Swedish government cuts growth forecast, says to raise more taxes if re-elected
HARPSUND Sweden (Reuters) - Sweden's centre-right government delivered a gloomy message to voters on Saturday ahead of next month's general election, cutting its growth forecast due to weakness in the global economy and saying it will further raise taxes if re-elected.
With just weeks to go before the vote, the Alliance coalition hopes that by stressing its fiscal prudence it can catch the opposition which holds a big opinion poll lead ahead of the Sept. 14 vote.
"A weak development internationally will mean a somewhat slower recovery in Sweden," Finance Minister Anders Borg told reporters. "That, along with (planned) increased expenditure at the end of the next term of government, means that we must strengthen the budget."
Sweden's economy contracted slightly in the first quarter and barely grew in the April-June period as its key export sector was hurt by sluggish overseas demand, particularly in Europe.
The euro zone has stalled and recovery there could be further hampered by sanctions against Russia, imposed in July over its involvement in the Ukraine crisis.
Borg cut his forecast for growth this year to 1.9 percent against a forecast made in July of 2.5 percent. For next year he cut his forecast to 3.0 percent from 3.1 percent.
He said the public sector was expected to run a deficit of 2.2 percent of gross domestic product this year versus a previous estimate for a 1.6 percent shortfall.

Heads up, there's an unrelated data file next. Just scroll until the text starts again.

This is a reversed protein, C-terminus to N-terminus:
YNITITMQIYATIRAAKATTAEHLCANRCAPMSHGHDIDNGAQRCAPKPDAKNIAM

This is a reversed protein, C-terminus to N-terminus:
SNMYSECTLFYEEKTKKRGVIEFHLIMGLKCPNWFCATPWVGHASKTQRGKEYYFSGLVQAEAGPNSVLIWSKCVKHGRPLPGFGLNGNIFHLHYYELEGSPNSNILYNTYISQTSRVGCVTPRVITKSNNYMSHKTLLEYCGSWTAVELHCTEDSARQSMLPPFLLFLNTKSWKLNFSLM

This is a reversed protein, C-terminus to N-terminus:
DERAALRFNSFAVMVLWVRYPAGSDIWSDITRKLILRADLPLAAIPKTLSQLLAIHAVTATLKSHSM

To bring public finances back to a targeted 1 percent surplus by 2018, Borg said he planned to raise taxes on the financial services and commercial property sectors if reelected and would hike duties on tobacco and alcohol.
Those measures will strengthen the budget by around 25 billion crowns.
POSITION OF STRENGTH
"We are in a position of strength now and so we need to build up buffers for the future, because there is one season that always returns and that's winter," he said.
However, with the economy still fragile, the new measures will be delayed until 2017-2018, Borg said.
The Alliance has already outlined plans to raise duties on cars, alcohol and tobacco, and to reduce tax breaks on pension savings. Schools, welfare, defence and asylum services are some of the areas that will get extra funding and the Alliance has pledged that 5 million Swedes will have jobs by 2020, 350,000 more than today.
Yet the warning that fiscal policy needs to be tighter is an about-turn for a government that has cut taxes by around 130 billion crowns since it took power in 2006. The opposition has also promised tax hikes, of around 30 billion crowns, and its message of more spending on welfare and schools has found favour with some voters.
The most recent polls show the four-party centre-right coalition government trailing the centre-left opposition by more than 10 points.
Social Democrat financial spokeswoman Magdalena Andersson on Saturday accused the government of creating the hole in public finances through its income tax cuts and adding that promised jobs had failed to materialise.
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